Bootstrapped Lifestyle

I quit a sweet job to tackle food waste, brew teas, and start Nomad.  Rather than seek funding, we've opted to spend our own dollars building the business, owning our successes and failures completely.  Leaving a salaried job to start a business on a shoestring budget fueled by hustle has led to serious lifestyle adjustments.  As a result, Jon and I live on tight budgets in one of the most expensive cities in the world.  After rent and utilities, I have $200 to spend on living.  That’s groceries, entertainment, transportation, clothes, everything.  Breaking down needs and wants has made me examine how I spend my money.  Here's a little insight into how I've been doing it.

  • Food

I love to eat.  When I had regular income, food was my largest expense.  I ate out two to three nights a week.  I regularly bought coffee or a snack at a cafe.  When buying groceries, I bought what I wanted, rather than what I believe would provide ample nutrition at a reasonable price point.  Now, I spend about $35 per week on food.  I look for the best deal on bulk goods that I can.  I stick to a mostly vegetarian diet.  Beans, rice, lentils, oats, and other grains are my best friends.  The occasional tin of sardines or anchovies provides a sustainable, cost effective, satisfying treat.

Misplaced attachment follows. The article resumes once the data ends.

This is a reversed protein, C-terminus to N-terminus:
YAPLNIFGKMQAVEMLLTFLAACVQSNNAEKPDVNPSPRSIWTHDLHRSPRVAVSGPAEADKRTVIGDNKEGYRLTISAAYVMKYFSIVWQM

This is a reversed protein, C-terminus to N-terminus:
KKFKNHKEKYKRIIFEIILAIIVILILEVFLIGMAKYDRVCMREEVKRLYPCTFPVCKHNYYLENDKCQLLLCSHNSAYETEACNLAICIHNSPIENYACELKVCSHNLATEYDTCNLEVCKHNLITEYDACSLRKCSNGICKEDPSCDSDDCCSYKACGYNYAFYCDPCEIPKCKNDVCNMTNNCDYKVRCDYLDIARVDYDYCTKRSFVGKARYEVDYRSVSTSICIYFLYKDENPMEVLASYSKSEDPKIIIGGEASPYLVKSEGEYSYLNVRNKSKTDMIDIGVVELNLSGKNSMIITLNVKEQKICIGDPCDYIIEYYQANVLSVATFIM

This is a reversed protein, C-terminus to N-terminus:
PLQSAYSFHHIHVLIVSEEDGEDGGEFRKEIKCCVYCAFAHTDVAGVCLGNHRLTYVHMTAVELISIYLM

• Entertainment

Finding inexpensive ways to have fun in New York is surprisingly easy.  Rather than playing in a Zog Sports league, I look for pickup soccer on  Prospect Park, good friends, and a couple of beers is a questionably legal way to spend a Saturday afternoon.  There’s free live music if you look for it.  New York has a handful of amazing donation based museums (shoutout to the Brooklyn Museum).  Creativity is key for this category.

  • Clothing

I rarely buy it.  It’s nice to have a fresh new shirt, but I know that I have more than enough.  

  • Transportation

Gone are the days of the unlimited subway card.  At $2.75, a ride on the train is more significant than I ever realized.  Luckily, New York isn’t too big.  I can ride my bike or walk anywhere.  If I really don’t think it’s reasonable to do either of those, I’ll take the subway.

  • Rent

Living in a well located apartment in a good neighborhood in Brooklyn isn’t cheap.  Life is about tradeoffs though.  I could save hundreds of dollars a month, or reallocate those funds.  This cost is well worth it for me, though.  

All in all, I'm learning a lot about the value of a dollar.  And despite the spartan adjustments, my first paycheck will be spent getting a few beers from Brouwerij Lane and drinking them over a Clean Slate in Saltie.